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Edwards-Friendly 527 Funding Sparks Controversy

By Matthew Mosk
John Edwards' populist message has, without a doubt, helped distinguish him from the other Democratic candidates competing in Iowa.

But a central tenet of that message -- the idea that he is campaigning free from the influence of the powerful forces that control Washington -- is being challenged in light of the most recent federal election filings by one of the outside groups advocating on his behalf, and has sparked a round of dueling memos by the campaign managers of the Barack Obama and Edwards campaigns.

As The Post reported Friday, the independent expenditure group Alliance for a New America recently received nearly $500,000 from Rachel "Bunny" Mellon, a 97-year-old socialite who is the widow of Paul Mellon and daughter-in-law of industrialist Andrew Mellon. It is at least the second check Mellon has written to an Edwards-affiliated entity. The first, for $250,000, came in 2006, to the One America independent group that helped support Edwards' political efforts in between his presidential bids.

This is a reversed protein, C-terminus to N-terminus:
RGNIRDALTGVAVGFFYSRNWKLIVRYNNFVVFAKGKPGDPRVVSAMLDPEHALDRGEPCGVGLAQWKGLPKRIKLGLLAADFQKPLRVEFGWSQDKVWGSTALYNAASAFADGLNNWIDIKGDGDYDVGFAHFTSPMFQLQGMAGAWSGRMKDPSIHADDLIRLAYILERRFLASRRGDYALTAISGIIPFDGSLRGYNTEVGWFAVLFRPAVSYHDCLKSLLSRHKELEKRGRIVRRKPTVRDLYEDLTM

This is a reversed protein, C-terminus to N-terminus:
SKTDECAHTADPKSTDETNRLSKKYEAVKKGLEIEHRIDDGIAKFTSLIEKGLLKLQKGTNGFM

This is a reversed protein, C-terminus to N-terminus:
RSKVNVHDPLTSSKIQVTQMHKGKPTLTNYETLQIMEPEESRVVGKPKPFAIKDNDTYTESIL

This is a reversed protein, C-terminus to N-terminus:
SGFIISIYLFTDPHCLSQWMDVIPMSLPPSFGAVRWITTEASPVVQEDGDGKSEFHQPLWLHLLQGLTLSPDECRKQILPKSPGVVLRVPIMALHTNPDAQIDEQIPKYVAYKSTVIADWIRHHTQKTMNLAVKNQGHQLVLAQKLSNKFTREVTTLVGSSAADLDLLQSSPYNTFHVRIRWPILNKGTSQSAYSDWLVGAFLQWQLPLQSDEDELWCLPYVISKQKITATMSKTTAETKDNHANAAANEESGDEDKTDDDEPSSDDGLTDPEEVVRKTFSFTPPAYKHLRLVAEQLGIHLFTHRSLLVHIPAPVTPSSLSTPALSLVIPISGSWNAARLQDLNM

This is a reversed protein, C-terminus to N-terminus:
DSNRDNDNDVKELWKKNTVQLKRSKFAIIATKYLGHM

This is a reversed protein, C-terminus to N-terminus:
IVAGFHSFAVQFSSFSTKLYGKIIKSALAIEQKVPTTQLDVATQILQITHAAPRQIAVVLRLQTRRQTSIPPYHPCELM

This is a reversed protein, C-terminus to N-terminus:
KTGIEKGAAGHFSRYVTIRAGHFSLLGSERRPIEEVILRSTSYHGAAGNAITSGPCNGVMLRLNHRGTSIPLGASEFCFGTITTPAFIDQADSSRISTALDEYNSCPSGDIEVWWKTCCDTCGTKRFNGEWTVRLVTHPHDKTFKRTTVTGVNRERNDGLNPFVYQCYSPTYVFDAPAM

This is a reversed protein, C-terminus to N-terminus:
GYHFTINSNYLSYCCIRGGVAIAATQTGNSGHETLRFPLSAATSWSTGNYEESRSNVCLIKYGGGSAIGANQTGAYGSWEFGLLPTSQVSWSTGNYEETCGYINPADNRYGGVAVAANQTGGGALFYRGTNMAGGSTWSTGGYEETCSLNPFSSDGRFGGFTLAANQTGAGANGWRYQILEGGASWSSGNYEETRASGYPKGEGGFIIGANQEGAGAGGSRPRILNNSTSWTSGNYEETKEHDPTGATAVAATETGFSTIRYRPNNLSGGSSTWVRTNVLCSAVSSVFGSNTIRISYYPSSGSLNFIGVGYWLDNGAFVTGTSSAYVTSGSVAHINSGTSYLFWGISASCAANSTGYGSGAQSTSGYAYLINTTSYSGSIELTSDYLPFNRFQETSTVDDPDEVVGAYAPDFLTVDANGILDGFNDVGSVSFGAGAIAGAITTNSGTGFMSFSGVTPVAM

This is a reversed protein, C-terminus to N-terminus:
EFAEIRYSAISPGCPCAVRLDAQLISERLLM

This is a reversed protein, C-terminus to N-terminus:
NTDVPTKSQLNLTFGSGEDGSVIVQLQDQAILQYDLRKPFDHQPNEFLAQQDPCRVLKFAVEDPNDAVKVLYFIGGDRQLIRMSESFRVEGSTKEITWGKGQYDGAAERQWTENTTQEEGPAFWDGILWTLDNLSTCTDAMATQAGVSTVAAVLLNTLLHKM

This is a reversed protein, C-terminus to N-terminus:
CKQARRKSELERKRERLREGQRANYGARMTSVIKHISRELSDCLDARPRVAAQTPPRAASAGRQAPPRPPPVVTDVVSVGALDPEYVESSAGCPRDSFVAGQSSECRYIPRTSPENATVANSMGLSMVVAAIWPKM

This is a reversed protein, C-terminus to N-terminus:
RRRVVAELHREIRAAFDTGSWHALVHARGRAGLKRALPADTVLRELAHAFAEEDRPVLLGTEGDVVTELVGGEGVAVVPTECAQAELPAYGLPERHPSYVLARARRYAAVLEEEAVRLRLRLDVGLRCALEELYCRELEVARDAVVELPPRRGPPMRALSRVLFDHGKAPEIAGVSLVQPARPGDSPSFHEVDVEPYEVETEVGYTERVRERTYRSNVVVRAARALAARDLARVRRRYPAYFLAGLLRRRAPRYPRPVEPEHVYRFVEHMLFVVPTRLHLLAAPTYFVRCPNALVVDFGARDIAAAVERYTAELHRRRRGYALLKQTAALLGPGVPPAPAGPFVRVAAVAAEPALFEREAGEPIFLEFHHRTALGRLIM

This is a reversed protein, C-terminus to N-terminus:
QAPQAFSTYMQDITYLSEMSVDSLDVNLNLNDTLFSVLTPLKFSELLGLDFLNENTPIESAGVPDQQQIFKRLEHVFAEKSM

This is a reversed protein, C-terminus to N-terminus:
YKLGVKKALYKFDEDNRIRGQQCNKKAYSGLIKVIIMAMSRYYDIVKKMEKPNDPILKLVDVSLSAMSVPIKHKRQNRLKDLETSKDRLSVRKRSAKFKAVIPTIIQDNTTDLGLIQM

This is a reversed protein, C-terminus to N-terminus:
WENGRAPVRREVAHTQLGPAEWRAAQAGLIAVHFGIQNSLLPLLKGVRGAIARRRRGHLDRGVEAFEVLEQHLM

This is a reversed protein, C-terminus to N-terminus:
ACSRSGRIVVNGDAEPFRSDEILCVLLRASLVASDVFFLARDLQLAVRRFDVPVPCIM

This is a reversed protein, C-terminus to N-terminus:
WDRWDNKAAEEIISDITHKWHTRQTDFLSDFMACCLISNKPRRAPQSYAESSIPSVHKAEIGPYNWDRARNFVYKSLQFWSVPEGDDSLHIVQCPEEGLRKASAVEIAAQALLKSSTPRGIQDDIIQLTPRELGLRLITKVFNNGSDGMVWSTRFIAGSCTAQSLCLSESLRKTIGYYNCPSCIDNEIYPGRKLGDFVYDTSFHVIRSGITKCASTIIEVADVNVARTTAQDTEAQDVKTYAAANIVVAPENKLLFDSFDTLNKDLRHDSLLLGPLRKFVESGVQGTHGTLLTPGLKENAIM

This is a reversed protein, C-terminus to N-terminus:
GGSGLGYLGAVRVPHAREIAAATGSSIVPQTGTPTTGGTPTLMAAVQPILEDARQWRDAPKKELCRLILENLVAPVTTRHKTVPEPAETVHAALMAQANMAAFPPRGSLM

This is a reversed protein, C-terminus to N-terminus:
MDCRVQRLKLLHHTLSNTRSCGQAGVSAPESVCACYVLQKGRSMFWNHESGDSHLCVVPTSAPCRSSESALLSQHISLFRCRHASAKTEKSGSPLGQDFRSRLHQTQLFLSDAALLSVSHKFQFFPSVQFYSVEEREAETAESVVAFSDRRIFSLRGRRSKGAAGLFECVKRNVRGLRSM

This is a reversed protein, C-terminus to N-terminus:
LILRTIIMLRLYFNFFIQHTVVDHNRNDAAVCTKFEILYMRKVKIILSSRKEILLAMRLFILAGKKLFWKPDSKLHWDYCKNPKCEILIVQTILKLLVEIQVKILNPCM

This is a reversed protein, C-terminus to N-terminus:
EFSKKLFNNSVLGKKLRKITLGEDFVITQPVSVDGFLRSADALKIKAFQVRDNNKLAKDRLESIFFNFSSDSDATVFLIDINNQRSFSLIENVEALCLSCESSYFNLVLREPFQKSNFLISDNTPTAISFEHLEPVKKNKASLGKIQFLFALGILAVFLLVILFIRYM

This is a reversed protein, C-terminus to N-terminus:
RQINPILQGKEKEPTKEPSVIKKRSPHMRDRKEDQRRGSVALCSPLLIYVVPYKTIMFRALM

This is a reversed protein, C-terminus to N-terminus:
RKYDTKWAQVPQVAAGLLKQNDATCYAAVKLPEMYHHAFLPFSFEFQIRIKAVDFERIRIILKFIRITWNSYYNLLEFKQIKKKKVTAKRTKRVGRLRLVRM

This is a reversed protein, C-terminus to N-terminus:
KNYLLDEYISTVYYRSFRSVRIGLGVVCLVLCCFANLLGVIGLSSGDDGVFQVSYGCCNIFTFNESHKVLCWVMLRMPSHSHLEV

"These latest revelations make it clear why Edwards was able to announce that he could accept public funds while still spending all he needed to spend in Iowa," wrote Obama campaign manager David Plouffe in memo released this morning. "His campaign simply exploited the biggest loophole in the campaign finance system in order to get public matching funds while arranging through allies to benefit from a 527. That's how they avoided the spending limits that are a condition of the public matching funds."

Edwards himself invoked the Mellon family name just one month ago, and for very different reasons, when a New Hampshire voter at a town hall meeting in Bow asked about the last time a president stood up to powerful and wealthy forces in America.